Dream House started promisingly enough and kept me in its grasp throughout, so that's something. Not due to its derivative/aimless narrative though. Twist vomited out in the trailer or not, the film's main reveal was see through 20 minutes in. So yes, I kept waiting for the movie to catch up with me (didn't help that we saw the same turn in another flick in 2010 ). If it wasn't Sheridan's low key yet competent directing (loved his use of reflections here), the striking snowy setting/production designs or the polished cinematography (by Caleb Deschanel) keeping me in the game, it was the subdued score and the brilliant performances. Naomi Watts is always welcomed (even in a nothing role like the one she had here) and the little girls in the movie were affable but this was Daniel Craig's and Rachel Weisz's show! Their chemistry here was dazzling (no surprise, they fell in love on the set and got married after the shoot) and without them giving it their all and setting the screen ablaze, I would have tuned out very early on. Craig had moments here that were fairly heart wrenching, I felt for the lad while Weisz, much like in THE FOUNTAIN once again made me feel for and fall in love with her. What a woman!

The film also had a “more ambitious than the norm “penchant for a psychological exploration of the situation as opposed to a horror-ish one. Although not milked to its full potential, when it did happen, them moments hit hard and brought life to the proceedings. Yup there were good ideas on hand and even the familiar twists COULD HAVE worked if the storytelling wasn't so suffocated. It felt like Sheridan wanted to do one thing whilst the Studio wanted to do another. The result of that mortal kombat was a pace that lagged (it felt way longer than its 90 minutes), a story that lacked focus and a mishandled finale that was straight out of a 90's thriller chop-shop! Talk about tacked on!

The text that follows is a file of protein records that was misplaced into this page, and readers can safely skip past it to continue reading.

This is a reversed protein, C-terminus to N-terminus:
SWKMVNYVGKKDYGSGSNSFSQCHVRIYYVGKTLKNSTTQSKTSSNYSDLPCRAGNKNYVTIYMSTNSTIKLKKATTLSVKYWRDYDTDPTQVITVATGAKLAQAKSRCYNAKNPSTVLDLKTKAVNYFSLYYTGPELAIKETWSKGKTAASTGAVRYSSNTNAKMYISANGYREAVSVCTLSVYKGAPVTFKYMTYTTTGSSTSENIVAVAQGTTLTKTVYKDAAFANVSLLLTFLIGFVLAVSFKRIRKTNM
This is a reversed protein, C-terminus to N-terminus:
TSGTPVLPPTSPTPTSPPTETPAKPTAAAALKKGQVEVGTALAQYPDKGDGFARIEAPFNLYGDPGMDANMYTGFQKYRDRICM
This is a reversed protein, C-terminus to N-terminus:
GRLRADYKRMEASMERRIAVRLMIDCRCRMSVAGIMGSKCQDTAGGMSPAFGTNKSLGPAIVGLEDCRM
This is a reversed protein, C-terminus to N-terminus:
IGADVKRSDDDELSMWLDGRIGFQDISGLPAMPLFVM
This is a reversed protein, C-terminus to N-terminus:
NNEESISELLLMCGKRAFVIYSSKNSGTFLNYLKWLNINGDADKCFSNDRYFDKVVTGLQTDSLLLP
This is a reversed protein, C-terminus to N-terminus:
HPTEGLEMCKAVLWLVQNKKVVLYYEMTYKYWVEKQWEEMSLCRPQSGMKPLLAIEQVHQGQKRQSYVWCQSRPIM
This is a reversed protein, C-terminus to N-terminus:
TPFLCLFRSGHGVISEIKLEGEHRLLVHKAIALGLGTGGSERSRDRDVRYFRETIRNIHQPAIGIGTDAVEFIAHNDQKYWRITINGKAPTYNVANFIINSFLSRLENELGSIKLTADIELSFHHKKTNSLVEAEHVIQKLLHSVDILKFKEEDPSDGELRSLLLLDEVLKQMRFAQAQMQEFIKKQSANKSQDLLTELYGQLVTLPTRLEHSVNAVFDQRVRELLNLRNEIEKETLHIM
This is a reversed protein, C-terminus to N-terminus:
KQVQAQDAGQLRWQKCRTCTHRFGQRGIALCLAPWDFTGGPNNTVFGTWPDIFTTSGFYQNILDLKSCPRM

Now I have seen worse films than Dream House; the talent behind it managed to make it bearable and I was never in agony. But if you're looking for something that will scare you, surprise you and that is competently structured. This isn't it. Should have called it Nightmare Production instead! Sigh...
Not much, light blood and bullet wounds.
T & A
Rachel Weisz is always a sight to behold even when dressed. The ladies and the gay dudes get Craig shirtless, showing off that he hasn't been slumming since the last Bond.
Bummer. Cause for better or for worse, I wanted to see Dream House by Jim Sheridan. Not Dream House by suits getting in Jim Sheridan's way. Dream House had a compelling initial premise and some nifty ideas. Even its familiar elements could have kicked ass if spun the right way. If given the room, MAYBE Sheridan could have given us a more layered psychological type of horror film; sure looked like he was shooting for that. With solid directing/lighting/prod designs and Daniel Craig and Rachel Weisz burning the screen in every scene they were in, I had some things to hold on to on this watch. With that, not scary, a see through twist, some pacing issues, a miss handled last block and a schizophrenic nature that echoed the conflicts that arose behind the scenes; Dream House was a let down. See it on DVD if ya have to, or don't see it at all.
Erik Van Looy (the 1999 Shades) was originally set to direct.

Christian Bale and Brad Pitt were considered for the role of Will.

David Loucka (The Dream Team) wrote the screenplay.